On the screen, we really worked on how to make this thing beautiful. It’s not just a rectangle; the actual display is fully shaped and designed to the shape we did here. It’s not the typical rectangle that we try to hide like the (Mercedes-Benz) Hyperscreen. That’s really a pretty cheap execution. They bought some off-the-shelf displays, and again, they’re expensive displays, but they just bonded it to a piece of glass and that’s kind of it. So this we feel is much more elegant and luxurious. And when you talk about it, what are you paying for in a luxury brand? To us, this is what it should be. The way Mercedes-Benz or everybody else does it, that’s what we do for Chevy. I mean, and that’s not to be blunt, because they do beautiful things. I mean, I love what Mercedes is doing. But we were very deliberate in saying we need to do our own path. We can’t come to the table with an experience that feels like anything else on the road right now.
TDB: Even though the Lyriq has one screen, there is a sense of hierarchy to the graphics, so you know where to look first, then second, then third.
TM: Absolutely. We’ve learned how you design an interface, especially more capacitive type interfaces. How far do you want to push it? Where do you want to put that? Because again, it’s a mix. You want some of these controls solid and then some of these other ones that you don’t use as often, they could be capacitive. And you want them to have that little detent where you’re pushing with your hand. And this is the first (capacitive switch) where you can move your hand across it and there’s no inadvertent activation. You actually have to press it to make it actually activate. So that’s a brand-new technology. You don’t get the inadvertent activation, and that was really key for us if we’re going to continue with this technology.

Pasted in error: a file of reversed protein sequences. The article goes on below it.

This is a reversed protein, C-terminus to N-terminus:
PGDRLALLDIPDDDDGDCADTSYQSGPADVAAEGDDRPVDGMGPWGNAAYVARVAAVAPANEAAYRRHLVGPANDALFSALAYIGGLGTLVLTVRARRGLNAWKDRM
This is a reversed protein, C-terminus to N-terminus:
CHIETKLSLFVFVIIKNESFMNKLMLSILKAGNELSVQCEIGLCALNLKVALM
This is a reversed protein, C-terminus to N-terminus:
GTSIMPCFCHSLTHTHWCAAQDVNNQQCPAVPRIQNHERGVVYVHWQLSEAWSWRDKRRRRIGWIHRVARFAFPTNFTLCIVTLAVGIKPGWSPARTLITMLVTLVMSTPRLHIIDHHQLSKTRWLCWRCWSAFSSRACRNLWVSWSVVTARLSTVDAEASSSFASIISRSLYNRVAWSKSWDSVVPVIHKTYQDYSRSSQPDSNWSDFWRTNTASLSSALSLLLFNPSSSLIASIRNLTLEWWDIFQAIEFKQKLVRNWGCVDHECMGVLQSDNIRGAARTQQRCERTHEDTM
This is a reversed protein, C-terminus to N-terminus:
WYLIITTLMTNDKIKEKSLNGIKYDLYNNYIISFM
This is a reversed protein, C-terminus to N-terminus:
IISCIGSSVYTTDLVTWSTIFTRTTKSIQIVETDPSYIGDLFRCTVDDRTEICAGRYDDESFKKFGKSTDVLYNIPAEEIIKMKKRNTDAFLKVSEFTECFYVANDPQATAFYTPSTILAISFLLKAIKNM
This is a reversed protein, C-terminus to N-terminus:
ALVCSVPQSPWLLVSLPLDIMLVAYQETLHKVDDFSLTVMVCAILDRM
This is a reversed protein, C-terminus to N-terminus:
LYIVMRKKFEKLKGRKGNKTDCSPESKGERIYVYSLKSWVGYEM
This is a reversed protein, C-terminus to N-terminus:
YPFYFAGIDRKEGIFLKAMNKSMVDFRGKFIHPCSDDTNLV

TDB: I see you put the seat controls on the door.
TM: It actually allows you to get a wider seat because you’re no longer worrying about trying to keep a space where your hands go down between the door and the seat. So it allows us to actually make the seat wider and more comfortable.
TDB: It’s always the little things that make for a true luxury car.
TM: Yeah, exactly. When they become glaring, that’s what I remember. One of the last components that was not brand new was originally the coat hook, and we were having a review and we were so close, we were literally done everything. We asked can we please pay for a new coat hook? And again, it was like that last little zit, you know, it was like oh, come on. We’ve got to get a new a new coat hook. And it was like, all right, all right. And now we can say everything’s been done.
TDB: And this then informs the Celestiq, which goes even further.
TM: Yeah, and this is why it was important to get this one right out of the box, because it really informs this next chapter for Cadillac. So we’re starting with Lyriq and we’re not going to let up. You’re going to continue to see other or future variants and again, it’ll all have this suite of components and on some of them, like with the Celestiq, we’re going to take it to a next level.